With less than a month to go and the Otters tied for first place, the league needs to do something soon. If they’re worried about ruining the perception of the league by penalizing the Otters, it’s too late.  By not doing anything for over two weeks, they’re already ruining their reputation.

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Cause I Play Indy Ball – The New Hit Single By Tycen PoVey?

Indy ball life can be rough for players.  It is not only physically exhausting, but it can be mentally exhausting and frustrating as well.

Sometimes, all a player can do is look back on that part of his career and laugh about the experiences that he had. That’s exactly what former indy ball player, Tycen PoVey, is doing with the help of some funny, but truthful lyrics and his old guitar.

PoVey put together a nice college career that led him to be signed as a free agent by the Dodgers in 2007, but he was released after the season ended.

“Baseball has always been good to me. I was fortunate enough to play it for a long time. I followed my dream out of high school into college and was able to play well enough to get to the professional level. After some injuries, I soon found myself trying to get into indy ball.”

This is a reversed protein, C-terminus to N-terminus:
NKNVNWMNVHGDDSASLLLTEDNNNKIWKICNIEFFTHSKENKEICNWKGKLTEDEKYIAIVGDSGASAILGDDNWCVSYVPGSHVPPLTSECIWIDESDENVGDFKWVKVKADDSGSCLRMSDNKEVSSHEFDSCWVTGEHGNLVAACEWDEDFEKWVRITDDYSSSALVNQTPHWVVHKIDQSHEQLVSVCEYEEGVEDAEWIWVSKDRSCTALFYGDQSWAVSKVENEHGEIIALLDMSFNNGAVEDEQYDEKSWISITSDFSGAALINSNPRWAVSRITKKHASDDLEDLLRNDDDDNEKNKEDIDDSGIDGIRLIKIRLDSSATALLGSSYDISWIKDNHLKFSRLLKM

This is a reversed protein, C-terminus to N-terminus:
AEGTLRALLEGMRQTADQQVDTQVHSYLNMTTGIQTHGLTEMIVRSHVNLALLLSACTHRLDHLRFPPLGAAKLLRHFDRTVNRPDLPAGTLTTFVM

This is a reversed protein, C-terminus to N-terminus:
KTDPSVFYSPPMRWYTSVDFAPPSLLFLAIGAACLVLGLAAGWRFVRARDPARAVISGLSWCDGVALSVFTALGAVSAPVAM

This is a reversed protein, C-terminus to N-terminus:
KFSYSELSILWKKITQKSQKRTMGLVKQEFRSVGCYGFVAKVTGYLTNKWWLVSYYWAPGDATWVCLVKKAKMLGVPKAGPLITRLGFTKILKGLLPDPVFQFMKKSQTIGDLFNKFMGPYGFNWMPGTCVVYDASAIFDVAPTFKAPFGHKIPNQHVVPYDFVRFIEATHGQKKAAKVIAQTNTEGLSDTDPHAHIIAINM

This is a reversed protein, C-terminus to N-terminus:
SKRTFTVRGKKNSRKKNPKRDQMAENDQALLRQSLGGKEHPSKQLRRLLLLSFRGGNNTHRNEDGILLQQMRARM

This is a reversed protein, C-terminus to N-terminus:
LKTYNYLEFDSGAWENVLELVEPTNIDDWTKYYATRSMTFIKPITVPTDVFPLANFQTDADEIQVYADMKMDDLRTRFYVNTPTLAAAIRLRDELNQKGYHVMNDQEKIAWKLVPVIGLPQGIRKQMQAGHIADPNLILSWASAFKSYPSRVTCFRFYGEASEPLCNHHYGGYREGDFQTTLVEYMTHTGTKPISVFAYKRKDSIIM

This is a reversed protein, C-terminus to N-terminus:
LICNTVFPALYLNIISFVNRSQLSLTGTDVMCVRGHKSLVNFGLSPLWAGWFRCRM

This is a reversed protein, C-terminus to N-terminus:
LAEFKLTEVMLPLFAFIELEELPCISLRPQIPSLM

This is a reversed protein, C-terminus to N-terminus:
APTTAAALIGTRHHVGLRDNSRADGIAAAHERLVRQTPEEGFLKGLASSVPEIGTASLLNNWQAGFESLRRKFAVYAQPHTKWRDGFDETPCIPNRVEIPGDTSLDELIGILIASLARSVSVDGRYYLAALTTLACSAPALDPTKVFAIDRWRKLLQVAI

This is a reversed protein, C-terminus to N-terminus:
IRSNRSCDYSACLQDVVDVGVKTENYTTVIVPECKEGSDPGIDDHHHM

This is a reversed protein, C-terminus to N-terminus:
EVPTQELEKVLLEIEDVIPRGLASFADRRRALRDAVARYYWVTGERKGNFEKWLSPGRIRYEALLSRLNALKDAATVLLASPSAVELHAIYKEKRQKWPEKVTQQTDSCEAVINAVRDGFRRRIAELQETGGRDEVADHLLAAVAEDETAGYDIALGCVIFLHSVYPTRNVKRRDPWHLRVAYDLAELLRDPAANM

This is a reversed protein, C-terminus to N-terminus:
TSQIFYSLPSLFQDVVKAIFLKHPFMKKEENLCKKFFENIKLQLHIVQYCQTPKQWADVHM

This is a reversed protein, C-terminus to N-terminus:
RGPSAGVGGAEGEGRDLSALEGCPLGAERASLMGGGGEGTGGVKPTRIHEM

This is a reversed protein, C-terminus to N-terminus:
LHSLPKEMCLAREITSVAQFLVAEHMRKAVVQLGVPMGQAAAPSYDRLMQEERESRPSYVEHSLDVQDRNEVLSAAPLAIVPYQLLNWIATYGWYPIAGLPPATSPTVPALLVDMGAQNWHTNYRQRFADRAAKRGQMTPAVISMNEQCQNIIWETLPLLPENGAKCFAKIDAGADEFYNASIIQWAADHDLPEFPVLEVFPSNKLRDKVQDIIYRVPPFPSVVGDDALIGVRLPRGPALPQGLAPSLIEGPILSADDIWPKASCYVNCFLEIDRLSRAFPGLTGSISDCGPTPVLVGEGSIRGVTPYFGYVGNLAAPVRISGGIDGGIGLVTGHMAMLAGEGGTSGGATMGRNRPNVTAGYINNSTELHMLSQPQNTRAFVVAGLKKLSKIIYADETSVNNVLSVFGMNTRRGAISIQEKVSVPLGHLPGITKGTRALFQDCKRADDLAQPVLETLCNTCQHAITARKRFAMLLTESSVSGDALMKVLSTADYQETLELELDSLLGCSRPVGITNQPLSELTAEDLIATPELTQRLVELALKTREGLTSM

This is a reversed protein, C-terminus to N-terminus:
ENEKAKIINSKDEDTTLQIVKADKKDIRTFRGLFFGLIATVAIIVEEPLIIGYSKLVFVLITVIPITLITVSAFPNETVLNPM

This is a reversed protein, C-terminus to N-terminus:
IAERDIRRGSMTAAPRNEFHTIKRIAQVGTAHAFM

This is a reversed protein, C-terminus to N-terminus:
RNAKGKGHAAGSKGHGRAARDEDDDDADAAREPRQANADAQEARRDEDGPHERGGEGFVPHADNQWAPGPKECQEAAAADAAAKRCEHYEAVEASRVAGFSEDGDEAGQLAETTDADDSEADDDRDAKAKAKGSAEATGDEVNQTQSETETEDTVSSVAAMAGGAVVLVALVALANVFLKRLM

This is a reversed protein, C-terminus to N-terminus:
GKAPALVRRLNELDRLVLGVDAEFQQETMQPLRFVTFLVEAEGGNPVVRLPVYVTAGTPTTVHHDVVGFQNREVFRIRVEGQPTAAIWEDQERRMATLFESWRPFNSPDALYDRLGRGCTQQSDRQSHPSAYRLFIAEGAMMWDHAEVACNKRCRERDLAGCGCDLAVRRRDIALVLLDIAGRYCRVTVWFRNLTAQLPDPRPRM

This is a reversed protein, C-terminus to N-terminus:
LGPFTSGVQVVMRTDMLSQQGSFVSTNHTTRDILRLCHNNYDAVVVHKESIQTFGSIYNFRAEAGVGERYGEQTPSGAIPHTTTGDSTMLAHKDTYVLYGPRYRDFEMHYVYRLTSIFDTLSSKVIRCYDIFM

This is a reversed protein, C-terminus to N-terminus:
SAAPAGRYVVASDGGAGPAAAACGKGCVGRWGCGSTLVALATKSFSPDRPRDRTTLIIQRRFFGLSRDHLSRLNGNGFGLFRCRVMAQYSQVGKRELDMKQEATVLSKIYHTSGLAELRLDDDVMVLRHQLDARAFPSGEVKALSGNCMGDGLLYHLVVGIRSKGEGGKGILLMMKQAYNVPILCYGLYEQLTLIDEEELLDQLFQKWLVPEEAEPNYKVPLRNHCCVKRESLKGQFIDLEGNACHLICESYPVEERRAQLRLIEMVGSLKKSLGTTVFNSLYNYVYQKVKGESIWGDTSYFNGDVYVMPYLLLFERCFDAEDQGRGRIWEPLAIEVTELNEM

PoVey spent four up and down seasons in indy ball with the Evansville Otters and Traverse City Beach Bums (Frontier League) and the Lincoln Saltdogs (American Association.)

“Even when I got another shot in indy ball, I was injured again and again. I was forced to change positions: from catching, to the outfield and back. Then, I finally found myself on the mound and ended up pitching for a couple seasons. That was soon ended by, you guessed it, another injury and my 8th surgery overall.

“During that time I found out a lot about myself and made a ton of friends in the process, most of whom I still stay in touch with today. We all like to joke about indy ball, but the fact is, I wouldn’t have traded anything I went through.  With a mix of a lot of traveling, amazing fans, and having different cultures and personalities all together in a small clubhouse, I was bound to come out with some stories.”

He has been out of baseball for over two years now and wanted to create a humorous way to remember his time there while helping current independent players laugh a little about their situation.